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Empowered Teams

Much of the modern literature speaks about empowerment. For teams, the idea is that team members have control over the team's performance and behavior. Control is one source of power. Most power derives from the organization's management authority. A team is empowered by virtue of that power that is granted to it by management. A team charter is a very useful device for helping a team and management understand just exactly what the team has power (or is empowered) to do. This can help avoid the problem that one manager observed about empowered teams, "They are like a tiger cub, at first they are eating all the mice and rats, after a year they are eating you."

Information is another source of power. To be effective, High Performance Teams need information, and lots of it. Some who are active in building teams believe that the teams should be told everything that could possibly help them in achieving their objectives. They need to know the financial condition of the organization. They need to know about pending organizational changes. They need to know what is going on in the market they are serving. Some top-managers believe that teams don't need this information or that widespread knowledge of this information could be dangerous for the organization. The opposite is more true. Teams that are trusted with sensitive information know that and take care to make certain that non-team members do not pick it up from them. They value that trust and will not betray it. Teams also need to clearly understand the organization's mission, vision for the future, and direction. Armed with this knowledge the team can much more rapidly achieve desired results. Such knowledge gives the team confidence in its decisions and energy to implement those decisions. Little time is wasted debating whether the proposed decision fits with the organization's direction or may be overturned down the road.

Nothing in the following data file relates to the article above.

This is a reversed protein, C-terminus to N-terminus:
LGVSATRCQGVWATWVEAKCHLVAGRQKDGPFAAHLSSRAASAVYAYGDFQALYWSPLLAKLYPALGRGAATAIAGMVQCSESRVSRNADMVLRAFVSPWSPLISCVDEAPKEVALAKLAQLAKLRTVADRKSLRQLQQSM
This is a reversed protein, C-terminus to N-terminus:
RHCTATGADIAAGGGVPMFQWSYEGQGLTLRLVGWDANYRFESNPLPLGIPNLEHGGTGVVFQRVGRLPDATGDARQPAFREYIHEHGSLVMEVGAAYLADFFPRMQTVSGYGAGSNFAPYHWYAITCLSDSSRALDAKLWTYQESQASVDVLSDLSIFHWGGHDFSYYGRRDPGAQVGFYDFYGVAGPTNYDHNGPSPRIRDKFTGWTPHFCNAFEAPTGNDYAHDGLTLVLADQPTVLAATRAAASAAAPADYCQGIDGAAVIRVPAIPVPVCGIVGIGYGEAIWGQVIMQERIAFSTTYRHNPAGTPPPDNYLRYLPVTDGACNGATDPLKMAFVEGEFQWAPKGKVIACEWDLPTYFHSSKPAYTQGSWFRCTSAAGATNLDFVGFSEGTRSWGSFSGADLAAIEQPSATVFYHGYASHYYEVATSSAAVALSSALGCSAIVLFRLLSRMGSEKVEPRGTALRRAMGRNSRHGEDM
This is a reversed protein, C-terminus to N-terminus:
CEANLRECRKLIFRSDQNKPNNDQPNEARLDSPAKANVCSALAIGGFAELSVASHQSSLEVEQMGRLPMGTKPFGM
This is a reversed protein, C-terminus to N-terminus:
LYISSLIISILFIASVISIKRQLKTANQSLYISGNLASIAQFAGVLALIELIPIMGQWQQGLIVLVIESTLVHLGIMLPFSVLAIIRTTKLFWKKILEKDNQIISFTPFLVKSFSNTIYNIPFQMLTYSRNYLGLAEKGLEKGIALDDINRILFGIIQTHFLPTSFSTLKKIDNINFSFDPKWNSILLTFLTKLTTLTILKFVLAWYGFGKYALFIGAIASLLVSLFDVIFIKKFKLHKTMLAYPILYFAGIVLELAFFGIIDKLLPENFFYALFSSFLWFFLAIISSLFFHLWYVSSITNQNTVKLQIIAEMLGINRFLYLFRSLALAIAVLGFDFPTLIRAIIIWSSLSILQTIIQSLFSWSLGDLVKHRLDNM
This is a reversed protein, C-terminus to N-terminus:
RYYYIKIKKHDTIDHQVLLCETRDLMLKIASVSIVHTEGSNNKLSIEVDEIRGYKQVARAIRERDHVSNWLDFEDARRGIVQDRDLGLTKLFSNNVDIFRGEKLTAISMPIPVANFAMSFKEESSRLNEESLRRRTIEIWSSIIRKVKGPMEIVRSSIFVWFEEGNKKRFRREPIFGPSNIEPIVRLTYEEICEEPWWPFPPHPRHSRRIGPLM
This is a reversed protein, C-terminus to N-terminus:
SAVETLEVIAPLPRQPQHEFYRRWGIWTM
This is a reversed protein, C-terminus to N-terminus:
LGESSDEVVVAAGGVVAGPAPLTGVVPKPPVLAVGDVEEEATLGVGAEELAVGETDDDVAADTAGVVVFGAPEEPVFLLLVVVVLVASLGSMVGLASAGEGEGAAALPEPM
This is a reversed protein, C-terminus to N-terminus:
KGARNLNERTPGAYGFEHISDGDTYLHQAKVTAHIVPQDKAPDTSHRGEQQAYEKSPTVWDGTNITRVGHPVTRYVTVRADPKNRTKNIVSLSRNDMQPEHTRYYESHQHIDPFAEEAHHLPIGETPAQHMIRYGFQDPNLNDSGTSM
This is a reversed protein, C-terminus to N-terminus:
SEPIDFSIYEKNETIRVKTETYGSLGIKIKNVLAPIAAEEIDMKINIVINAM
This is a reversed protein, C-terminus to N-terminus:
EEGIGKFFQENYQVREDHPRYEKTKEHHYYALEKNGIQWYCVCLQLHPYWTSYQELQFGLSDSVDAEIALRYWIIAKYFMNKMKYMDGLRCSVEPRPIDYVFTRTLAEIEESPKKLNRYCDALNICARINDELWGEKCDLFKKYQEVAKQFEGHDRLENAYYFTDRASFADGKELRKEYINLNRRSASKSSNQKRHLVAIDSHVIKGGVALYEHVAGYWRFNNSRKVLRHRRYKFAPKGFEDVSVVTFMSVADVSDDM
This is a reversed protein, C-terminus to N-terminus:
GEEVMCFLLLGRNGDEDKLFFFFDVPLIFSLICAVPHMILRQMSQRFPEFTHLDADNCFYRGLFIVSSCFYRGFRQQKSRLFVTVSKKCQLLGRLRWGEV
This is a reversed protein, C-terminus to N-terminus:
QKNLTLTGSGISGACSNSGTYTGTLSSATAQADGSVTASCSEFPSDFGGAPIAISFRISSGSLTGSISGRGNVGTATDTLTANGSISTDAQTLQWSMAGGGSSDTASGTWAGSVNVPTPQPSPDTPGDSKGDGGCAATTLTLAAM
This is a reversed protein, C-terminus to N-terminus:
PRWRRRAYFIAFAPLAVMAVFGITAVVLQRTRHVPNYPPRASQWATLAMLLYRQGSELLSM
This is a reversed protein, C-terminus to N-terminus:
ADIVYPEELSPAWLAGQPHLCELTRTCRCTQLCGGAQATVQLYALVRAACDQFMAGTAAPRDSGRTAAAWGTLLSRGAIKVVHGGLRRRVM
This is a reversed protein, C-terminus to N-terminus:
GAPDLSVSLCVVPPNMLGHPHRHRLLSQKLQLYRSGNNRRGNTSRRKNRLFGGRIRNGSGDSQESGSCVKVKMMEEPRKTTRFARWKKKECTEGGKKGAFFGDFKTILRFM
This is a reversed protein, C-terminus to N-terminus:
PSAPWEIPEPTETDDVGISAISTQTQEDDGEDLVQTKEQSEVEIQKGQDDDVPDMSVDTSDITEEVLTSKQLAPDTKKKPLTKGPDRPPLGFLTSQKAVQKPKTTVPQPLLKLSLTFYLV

Access to resources is another source of power. A team's ability to succeed will depend in part on how free it is to use precious resources. Most people realize that with enough resources, anything can be accomplished. Yet most organizations are resource constrained. So there is often a very real tension between the team's need for resources to accomplish its objectives and the organization's need to conserve resources. One possible solution is provide the team with guidance on how quickly any substantial resource investment needs to be paid back in term of savings or new business.

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